My major peeve with the novel is the character of Nell's grandfather.  I wanted to shake him, right up until the end in fact.  I guess this could be a tribute to Dickens's wonderful characterisation, but I just found him completely annoying and pathetic.   In fairness, I am sure the grandfather was meant to be broken and pathetic, and I have not read a better account of a gambling addiction, ever.  It amazed me, that Dickens's portrayal of the itch and compulsion associated with gambling, resonates just as strongly in the western society of today.  

Overall, the suspense of the novel builds very nicely, and true to form, Dickens had me cheering for the oppressed and eagerly awaiting the downfall of the conniving oppressors. While not my favourite by this literary giant, it is great story telling, and I am very pleased I took the time to read it.  I would love to know what others think of this novel and Dickens's work generally.  Which are your favourites?


  1. Excellent review, Mel! I totally agree with you about wanting 'shake' Nell's grandpapa violently! What happens to Nell is the direct result of his obsession with gambling. It is a great story, and I'm glad that you enjoyed it. I would also agree with you that it isn't his best, but it is well worth reading. I think Little Dorrit, Bleak House, and Our Mutual Friend are at the pinnacle of Dickens' fiction. Thanks for sharing your thoughts, and have a great day! Cheers! Chris

  2. I started reading this book a few years ago but couldn't get into it. Your review makes me think I should probably try it again. I'm still undecided on Dickens in general, as I haven't read enough of his books to really make up my mind. My favourite so far is Our Mutual Friend.

  3. Dickens is one of my favorite classics authors. I think my favorite of his so far is A Tale of Two Cities, with Great Expectations a close second.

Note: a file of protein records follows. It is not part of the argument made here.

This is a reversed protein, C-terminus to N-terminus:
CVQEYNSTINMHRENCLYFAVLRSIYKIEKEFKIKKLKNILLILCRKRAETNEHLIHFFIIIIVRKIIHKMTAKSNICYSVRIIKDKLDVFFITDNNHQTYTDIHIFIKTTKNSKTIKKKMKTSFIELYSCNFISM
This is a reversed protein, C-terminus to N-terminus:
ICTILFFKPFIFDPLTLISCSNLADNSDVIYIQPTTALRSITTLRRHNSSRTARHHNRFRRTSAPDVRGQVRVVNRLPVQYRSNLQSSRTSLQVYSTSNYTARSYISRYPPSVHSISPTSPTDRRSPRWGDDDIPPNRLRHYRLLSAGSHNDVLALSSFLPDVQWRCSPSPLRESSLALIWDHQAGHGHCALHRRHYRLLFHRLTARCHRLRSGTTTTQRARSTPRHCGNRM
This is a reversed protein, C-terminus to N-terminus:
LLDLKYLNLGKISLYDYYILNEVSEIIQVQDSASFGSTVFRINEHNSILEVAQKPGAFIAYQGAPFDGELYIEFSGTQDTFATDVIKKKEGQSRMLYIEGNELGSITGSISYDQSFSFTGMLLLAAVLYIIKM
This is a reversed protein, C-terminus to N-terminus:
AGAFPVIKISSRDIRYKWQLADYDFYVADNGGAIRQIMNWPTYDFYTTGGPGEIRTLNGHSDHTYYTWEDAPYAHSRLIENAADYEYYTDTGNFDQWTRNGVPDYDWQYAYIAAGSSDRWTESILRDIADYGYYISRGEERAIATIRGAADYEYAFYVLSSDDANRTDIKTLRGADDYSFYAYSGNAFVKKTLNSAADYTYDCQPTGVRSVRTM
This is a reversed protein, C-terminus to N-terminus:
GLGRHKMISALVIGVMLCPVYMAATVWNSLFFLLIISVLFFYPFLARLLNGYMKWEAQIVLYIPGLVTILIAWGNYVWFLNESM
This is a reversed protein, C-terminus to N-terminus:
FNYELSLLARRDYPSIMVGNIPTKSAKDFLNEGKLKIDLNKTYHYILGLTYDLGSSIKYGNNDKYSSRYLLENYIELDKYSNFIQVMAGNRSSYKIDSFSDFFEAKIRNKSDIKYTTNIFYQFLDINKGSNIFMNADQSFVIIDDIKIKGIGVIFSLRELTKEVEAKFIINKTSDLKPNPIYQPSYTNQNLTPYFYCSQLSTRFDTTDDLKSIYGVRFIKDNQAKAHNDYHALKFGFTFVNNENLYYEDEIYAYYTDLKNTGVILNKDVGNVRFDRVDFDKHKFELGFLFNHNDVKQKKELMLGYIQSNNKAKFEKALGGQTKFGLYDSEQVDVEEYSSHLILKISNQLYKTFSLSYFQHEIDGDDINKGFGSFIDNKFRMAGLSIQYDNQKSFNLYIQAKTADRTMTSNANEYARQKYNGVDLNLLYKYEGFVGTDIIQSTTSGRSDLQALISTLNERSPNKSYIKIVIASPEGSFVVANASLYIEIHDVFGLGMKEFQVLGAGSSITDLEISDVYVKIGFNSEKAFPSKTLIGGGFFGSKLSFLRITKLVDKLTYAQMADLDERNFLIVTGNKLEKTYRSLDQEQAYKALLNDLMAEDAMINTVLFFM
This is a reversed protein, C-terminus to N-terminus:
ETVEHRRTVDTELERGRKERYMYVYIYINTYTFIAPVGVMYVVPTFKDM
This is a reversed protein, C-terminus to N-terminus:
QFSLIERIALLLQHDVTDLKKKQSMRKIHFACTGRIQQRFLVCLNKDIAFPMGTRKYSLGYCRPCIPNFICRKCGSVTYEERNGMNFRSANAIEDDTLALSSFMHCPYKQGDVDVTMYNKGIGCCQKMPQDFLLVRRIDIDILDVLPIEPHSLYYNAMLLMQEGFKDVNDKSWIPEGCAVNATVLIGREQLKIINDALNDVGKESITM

I have The Old Curiousity Shop and Barnaby Rudge on my shelf to read when I want to read him again.

  4. Chris - Thank you, and I will be sure to keep an eye out for the three you have suggested.

    shereadsnovels - I think the pace definitely picks up, I have found that with the three of the Dickens novels I have read so far. There are some very memorable parts in the last third of the book to do with the conniving machinations of the baddies, that I really enjoyed.

    TheBookGirl - I love him too. A Tale of Two Cities moved me greatly when I read it. I will be sure to add Great Expectations to my list, even though I feel like I know that story backwards from watching a couple of the dramatized versions. Though I daresay the book will always add something and usually is more involving.

  5. I might give this one a go. SO far I haven't had any luck with Dickens. I try and try to read his books and never finish them. Normally I love a good classic, but his just don't seem to gel with me and I don't know know why. I haven't tried this one though, it might be the one to break my losing sreak with Dickens

  6. Fantastic review Mel. This is one I haven't read yet but am looking forward to reading it.


Comments are very welcome.